A new Ipsos/Reuters finds most Americans want Supreme Court reform–but not the kind many Democrats have in mind. They support term limits on Supreme Court justices, but not expansion of the court, a change advocated by many progressives.
A majority of Americans want to end lifetime appointments for U.S. Supreme Court justices, according to an Ipsos poll for Reuters, though less than half are in favor of other efforts to reform the judiciary.
The national opinion poll, conducted on Thursday and Friday, found that 63% of adults supported term or age limits for Supreme Court justices. Another 22% said they opposed any limits and the rest did not express an opinion.
The poll also found that only 38% would support expanding the size of the court by adding four more justices. Another 42% said they would oppose doing so and the rest were unsure.
Liberal activists and some legal scholars have been pushing for judicial reforms as Republican leaders in Congress built a 6-to-3 conservative Supreme Court majority over the past several years, in part by blocking a Democratic nominee and allowing Republican former President Donald Trump to install three picks during his single term.
Some Democratic lawmakers on Thursday introduced legislation to expand the Supreme Court to 13 justices, a move that they believe would restore public confidence in the judicial branch. But the party’s leadership appeared cool to the idea of pursuing that course.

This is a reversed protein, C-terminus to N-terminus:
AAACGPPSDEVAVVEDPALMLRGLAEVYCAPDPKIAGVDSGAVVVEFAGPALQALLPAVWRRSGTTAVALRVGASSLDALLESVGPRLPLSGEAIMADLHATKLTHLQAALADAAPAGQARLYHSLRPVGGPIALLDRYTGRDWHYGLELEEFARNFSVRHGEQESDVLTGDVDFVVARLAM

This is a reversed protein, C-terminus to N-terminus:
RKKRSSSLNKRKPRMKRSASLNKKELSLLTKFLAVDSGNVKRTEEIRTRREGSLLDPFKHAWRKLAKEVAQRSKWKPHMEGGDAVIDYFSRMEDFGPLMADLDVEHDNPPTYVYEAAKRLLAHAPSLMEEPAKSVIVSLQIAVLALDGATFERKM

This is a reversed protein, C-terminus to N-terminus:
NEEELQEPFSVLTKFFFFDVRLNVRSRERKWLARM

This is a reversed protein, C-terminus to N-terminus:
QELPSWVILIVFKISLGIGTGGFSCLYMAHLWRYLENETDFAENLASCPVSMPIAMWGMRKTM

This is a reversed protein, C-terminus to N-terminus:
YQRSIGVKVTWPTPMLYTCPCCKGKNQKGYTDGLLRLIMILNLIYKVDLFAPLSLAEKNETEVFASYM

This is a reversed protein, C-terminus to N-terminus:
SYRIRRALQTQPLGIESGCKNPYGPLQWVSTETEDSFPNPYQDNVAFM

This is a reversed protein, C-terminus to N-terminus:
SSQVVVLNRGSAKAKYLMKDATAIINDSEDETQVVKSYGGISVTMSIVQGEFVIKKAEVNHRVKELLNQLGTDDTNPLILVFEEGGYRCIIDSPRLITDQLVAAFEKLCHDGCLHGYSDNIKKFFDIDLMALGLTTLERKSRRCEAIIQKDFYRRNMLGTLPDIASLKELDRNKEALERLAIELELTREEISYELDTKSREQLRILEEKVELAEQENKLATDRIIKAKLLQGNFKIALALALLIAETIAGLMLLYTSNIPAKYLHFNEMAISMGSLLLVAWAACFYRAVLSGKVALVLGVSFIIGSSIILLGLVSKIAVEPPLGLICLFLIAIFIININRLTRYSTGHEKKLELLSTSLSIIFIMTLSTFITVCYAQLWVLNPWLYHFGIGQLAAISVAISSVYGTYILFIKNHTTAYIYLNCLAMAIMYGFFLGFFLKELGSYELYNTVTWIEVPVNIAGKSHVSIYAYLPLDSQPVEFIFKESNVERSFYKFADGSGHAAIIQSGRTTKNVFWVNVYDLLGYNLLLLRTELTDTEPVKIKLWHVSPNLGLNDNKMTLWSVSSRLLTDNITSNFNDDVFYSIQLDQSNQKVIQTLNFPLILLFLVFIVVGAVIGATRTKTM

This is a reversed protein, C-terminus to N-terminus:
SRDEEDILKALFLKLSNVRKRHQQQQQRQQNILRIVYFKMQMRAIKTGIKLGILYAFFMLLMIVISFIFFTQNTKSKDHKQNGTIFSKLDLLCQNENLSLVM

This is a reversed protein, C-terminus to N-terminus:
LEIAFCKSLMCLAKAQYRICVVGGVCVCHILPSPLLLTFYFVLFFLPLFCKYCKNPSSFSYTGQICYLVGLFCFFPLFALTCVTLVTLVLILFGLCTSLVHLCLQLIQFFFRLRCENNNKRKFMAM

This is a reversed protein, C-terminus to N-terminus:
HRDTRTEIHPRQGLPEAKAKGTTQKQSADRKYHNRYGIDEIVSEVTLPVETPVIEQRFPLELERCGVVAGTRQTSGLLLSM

Indeed, the Dem party leadership (and that includes Joe Biden) is most assuredly aware that if the Democratic Party pushed for expansion with such low poll numbers that position would be used as a bludgeon by the GOP in 2022. If some reform does materialize in the next few years it’d probably be to deep-six lifetime appointments.
Joe Gandelman is a former fulltime journalist who freelanced in India, Spain, Bangladesh and Cypress writing for publications such as the Christian Science Monitor and Newsweek. He also did radio reports from Madrid for NPR’s All Things Considered. He has worked on two U.S. newspapers and quit the news biz in 1990 to go into entertainment. He also has written for The Week and several online publications, did a column for Cagle Cartoons Syndicate and has appeared on CNN.